Denied the relief they sought, state and local education leaders would complain to Congress, and Congress gradually felt obliged to blame Paige for the way he was implementing the law. Surely, there were other reasons for Paige’s troubles as secretary of education. But he understood fully the needs and concerns of those in the field trying to make things work under NCLB. Spellings, in my view, simply denied him the chance to meet those needs and concerns.

When Margaret Spellings became secretary of education, she sought immediately to soften the impact of the law and to emphasize flexibility over strict compliance, often citing Paige’s unforgiving style. She found ways to give troubled urban districts the freedom to exercise discretion in the implementation of the law’s school choice and tutoring provisions. Recognizing the stringent accountability regime established under the law, and the legitimate complaints surrounding how those provisions create large number of schools not achieving “adequate yearly progress,” she sought to establish opportunities for states to implement alternative accountability systems based on such factors as improvements in student achievement.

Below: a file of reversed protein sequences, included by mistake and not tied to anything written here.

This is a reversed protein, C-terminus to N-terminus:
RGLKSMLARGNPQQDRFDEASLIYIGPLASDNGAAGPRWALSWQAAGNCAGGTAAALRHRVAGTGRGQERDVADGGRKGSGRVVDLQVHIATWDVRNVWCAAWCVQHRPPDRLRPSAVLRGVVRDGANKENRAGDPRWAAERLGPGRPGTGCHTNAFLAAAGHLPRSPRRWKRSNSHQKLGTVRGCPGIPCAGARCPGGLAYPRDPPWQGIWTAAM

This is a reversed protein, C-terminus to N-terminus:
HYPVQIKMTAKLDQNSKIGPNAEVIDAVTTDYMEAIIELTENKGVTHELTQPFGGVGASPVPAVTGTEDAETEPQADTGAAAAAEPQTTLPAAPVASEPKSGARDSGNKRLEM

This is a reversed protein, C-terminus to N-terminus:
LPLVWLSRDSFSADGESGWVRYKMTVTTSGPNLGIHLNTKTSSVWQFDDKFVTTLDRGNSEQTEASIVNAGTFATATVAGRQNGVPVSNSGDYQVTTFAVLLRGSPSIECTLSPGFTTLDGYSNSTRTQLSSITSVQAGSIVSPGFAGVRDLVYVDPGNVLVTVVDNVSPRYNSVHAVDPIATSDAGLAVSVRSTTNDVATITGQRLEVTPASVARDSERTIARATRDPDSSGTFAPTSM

No one doubts the sincerity with which Secretary Spellings sought to respond to the concerns and complaints she heard from the field. Surely she came to understand how her predecessor might have felt. But there is all the difference in the world between offering waivers and flexibility and establishing alternatives to the mandates of the law. It is one thing to tell state and local leaders that you understand their concerns and will work with them to deal with those. It is quite another to say they can do something the law does not authorize them to do in place of what the law mandates that they do. The secretary has always had the authority to do the former, but has no authority to do the latter. The fact that she did and got away with it says something about the secretary’s ability to muscle her way forward, as well as just how deep-seated the objections to the law are and how much people are willing to look the other way when they like what is being allowed to happen.